Moana digitalities: a talanoa
September 12-18 Ars Electronica, LASER Talk Garden
What can digitalization offer Moana communities towards a more equitable and inclusive future? In this talanoa, artist Nooroa Tapuni, author Lana Lopesi, and Janine Randerson, co-host of Tāmaki Makaurau LASER, will converse on their respective practices as non-cis male and part of the digital native generation, in Aotearoa New Zealand and in Moana-nui-a-Kiwa, the South Pacific diaspora. In interdisciplinary media projects such as self-portrait-tetai an(other), Nooroa Tapuni’s artwork explores the extent to which the Mangaian concept of continuum can be expressed across digital and physical spaces. Tapuni’s artworks create an environment where the observer, researcher and artwork become conduits within a continuum, where other is same. Lana Lopesi argues that a digital native generation of Moana artists have positioned themselves away from the narratives of displacement and nonbelonging featured in the Moana art of previous generations, imagining their subjectivity in globally routed, yet locally rooted, ways. Lana and Nooroa are both researchers in the Vā Moana / Pacific Spaces research cluster at AUT University – an international research platform engaging Pacific and Western thought to investigate Vā Moana, Pacific spaces. This talanoa will consider both the divisive and connective potential of online spaces and media artworks for social change.
Nooroa Tapuni is an interdisciplinary artist that seeks to derive a correlation between seemingly disparate knowledge sets to unfold power relations. Their past projects posited an indigenous understanding of interconnection as a cybernetic system, a relationship of communication and control, through interactive digital art practice. It did so as a way to explore the extent that digital material can be the interface for intuitive understanding and indigenous knowledge. This culminated in the interactive installation tetai(an)other (2016) and VR experience untitled (figures over the ocean) (2016). The researcher is currently exploring the ambiguity of communication through the process of code-switching, transcoding in a series called #onlockdown (2019 – present).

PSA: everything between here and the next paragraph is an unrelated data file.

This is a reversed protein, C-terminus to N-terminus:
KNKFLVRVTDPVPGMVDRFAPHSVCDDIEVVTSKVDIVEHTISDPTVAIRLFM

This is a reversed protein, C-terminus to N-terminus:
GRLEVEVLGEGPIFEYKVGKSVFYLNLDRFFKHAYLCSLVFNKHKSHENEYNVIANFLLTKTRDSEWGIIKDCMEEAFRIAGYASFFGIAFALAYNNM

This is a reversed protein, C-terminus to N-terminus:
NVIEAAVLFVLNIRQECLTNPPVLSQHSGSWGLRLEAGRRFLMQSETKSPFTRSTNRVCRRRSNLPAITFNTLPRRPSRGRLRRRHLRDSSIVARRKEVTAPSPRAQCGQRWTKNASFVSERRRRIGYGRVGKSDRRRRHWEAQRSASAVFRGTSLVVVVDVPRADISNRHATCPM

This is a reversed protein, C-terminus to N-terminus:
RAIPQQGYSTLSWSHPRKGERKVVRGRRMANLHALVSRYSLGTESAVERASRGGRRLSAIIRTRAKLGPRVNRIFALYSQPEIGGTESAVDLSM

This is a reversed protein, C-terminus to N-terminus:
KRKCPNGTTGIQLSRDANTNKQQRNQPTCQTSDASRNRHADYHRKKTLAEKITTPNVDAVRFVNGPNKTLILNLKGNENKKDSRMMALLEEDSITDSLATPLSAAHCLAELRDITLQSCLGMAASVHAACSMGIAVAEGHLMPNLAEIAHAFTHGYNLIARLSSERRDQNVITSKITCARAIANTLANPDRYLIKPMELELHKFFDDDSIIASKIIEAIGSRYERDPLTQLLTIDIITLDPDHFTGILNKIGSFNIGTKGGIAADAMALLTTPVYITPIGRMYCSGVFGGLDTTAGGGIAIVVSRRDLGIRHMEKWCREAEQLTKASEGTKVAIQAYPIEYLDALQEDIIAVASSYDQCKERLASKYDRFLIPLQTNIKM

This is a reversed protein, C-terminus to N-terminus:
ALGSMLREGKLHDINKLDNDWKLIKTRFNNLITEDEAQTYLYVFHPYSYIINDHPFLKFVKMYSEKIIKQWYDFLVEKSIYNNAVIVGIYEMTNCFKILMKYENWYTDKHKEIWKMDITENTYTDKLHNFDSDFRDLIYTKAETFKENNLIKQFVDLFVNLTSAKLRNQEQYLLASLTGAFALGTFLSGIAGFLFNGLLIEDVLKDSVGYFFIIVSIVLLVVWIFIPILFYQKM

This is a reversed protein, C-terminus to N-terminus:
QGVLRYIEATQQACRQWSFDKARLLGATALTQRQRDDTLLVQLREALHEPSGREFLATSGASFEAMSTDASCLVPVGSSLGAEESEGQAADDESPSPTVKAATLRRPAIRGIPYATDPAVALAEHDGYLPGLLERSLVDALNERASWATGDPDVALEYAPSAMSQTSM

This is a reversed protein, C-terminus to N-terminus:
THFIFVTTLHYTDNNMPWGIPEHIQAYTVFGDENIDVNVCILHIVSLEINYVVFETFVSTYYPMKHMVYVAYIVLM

Lana Lopesi is an author, art critic, editor and multidisciplinary researcher. She is the author of False Divides (2018: BWB) and Bloody Woman (2021: BWB). Lana’s writing has featured in a number of magazines, journals and publications in print and online including Metro, Art New Zealand and Afterall. Currently Lana is Editor-in-Chief for the Creative New Zealand Pacific Art Legacy Project, a digital-first Pacific art history told from the perspective of the artists. Lana is also currently a co-editor on a volume about issues of Race in Aotearoa to be published by Bridget Williams Books. Lana received her PhD in 2021 from the Auckland University of Technology. The thesis is titled Moana Cosmopolitan Imaginaries: Toward an Emerging Theory of Moana Art.
Janine Randerson is an artist and writer from Aotearoa New Zealand. She often practices in collaboration with community groups and environmental climate scientists with a focus on socio-ecological issues for the Moana region. Her book “Weather as Medium: Toward a Meteorological Art” (MIT Press, 2018) focuses on modern and contemporary artworks that engage with our present and future weathers and climate. In 2021 she co-edited Ngā Tai o te Ao: the global tides The Global Tides (2021) with St Paul St Gallery AUT and Asian/Pacific/American Institute at NYU. She is a LASER talk chair and an Associate Professor in Art and Design at AUT University, Tāmaki Makaurau, Auckland.